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All Of Regional Australia Is Now Recording Price Growth Again

By Ray White Whitsunday

Nerida Conisbee,
Ray White Chief Economist

Regional Australia was the standout during the pandemic with the virus sparking the greatest movement of people to these parts of Australia ever recorded. This population growth, combined with travel restrictions leading to strong demand for holiday homes, as well as outstanding mining and agriculture conditions led to very strong house price growth. But like the rest of Australia, this price growth stalled once interest rate increases started up again. However, this growth has returned. 

While many parts of regional Australia saw price declines in 2022, most didn’t. Of the 44 SA4s, just 17 saw prices falling. The ones that did decline were mainly holiday destinations. Richmond-Tweed’s median dropped by $65,600 while Sunshine Coast dropped $48,000. Meanwhile the south-east of South Australia, as well as the Wide Bay region of Queensland kept increasing, likely driven by strong agricultural performance.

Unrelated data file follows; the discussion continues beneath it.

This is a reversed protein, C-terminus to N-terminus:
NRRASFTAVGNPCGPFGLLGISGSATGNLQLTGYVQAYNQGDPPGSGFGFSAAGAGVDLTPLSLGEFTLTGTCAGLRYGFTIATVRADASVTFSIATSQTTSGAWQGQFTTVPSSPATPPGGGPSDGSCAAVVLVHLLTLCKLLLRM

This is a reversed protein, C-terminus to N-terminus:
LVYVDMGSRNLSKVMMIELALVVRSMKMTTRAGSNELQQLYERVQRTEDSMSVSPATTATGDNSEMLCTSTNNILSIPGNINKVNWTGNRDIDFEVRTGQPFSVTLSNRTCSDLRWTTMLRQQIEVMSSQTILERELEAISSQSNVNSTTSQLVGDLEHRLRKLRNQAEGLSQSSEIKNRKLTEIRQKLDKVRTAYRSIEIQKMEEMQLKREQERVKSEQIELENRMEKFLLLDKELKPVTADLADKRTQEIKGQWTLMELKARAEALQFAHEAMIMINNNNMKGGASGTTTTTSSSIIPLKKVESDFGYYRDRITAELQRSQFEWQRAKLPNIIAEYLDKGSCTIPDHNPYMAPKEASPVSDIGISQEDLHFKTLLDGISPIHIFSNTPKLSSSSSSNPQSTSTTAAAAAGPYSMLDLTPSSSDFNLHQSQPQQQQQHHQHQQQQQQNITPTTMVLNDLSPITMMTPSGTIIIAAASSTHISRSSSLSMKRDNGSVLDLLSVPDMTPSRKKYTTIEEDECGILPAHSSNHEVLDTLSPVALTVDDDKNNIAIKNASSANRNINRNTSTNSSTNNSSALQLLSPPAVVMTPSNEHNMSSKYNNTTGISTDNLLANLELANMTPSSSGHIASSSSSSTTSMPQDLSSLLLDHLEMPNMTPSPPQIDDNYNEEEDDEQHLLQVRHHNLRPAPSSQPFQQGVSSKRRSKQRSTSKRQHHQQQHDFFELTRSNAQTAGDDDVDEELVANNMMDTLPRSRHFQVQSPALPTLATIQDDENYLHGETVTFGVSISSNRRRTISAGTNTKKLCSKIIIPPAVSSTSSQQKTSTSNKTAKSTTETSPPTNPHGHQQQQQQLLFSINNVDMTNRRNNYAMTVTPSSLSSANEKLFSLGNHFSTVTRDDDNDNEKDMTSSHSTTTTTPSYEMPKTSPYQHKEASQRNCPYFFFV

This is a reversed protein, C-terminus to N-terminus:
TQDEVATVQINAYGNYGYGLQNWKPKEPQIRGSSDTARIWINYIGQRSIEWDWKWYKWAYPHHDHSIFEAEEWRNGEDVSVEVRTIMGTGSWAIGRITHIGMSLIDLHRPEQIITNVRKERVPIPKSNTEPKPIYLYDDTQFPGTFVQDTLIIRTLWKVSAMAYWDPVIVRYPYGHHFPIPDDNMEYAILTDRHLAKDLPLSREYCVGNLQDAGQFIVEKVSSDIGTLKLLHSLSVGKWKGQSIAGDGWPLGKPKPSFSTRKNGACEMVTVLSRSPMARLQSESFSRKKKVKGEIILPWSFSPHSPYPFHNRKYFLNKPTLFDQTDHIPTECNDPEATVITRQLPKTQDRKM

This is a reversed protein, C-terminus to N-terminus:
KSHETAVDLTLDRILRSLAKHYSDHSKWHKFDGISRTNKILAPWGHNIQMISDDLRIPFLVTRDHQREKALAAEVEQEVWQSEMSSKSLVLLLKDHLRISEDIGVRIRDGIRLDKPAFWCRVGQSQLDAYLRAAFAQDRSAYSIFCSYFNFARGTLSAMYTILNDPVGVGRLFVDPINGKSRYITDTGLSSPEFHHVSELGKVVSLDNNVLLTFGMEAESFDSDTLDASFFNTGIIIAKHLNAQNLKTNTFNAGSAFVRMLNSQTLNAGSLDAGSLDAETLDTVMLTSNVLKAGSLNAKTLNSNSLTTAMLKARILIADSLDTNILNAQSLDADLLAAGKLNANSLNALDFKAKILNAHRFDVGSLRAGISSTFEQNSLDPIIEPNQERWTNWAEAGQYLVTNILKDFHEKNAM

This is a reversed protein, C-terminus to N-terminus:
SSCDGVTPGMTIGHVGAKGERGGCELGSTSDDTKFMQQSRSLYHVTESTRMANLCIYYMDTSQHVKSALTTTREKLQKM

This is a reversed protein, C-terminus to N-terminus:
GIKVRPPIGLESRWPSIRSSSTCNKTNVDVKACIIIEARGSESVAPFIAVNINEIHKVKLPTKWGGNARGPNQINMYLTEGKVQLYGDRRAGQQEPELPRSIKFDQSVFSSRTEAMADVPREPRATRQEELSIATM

The price increases that have been occurring since the start of the year are again in popular holiday destinations. These areas tend to move fairly closely with capital city price growth so this is consistent with this trend. Topping the list is the Gold Coast where prices are up $21,300 in the first four months of the year. Within two months, it is likely that the declines experienced in 2022 will be erased completely. Coming in second is the Illawarra, followed by the Sunshine Coast. 

What is the outlook for regional Australia house prices? Holiday home demand is likely to remain subdued however regional locations experiencing strong population growth will continue to see prices moving upwards. Mining conditions also remain strong, supporting many more isolated parts of Australia. The big change however will be areas supported primarily by agriculture. Agricultural production hit a record high in 2022 however conditions have changed considerably in 2023. Prices for livestock have pulled back while far better farming conditions overseas have led to softer demand for Australian produce.

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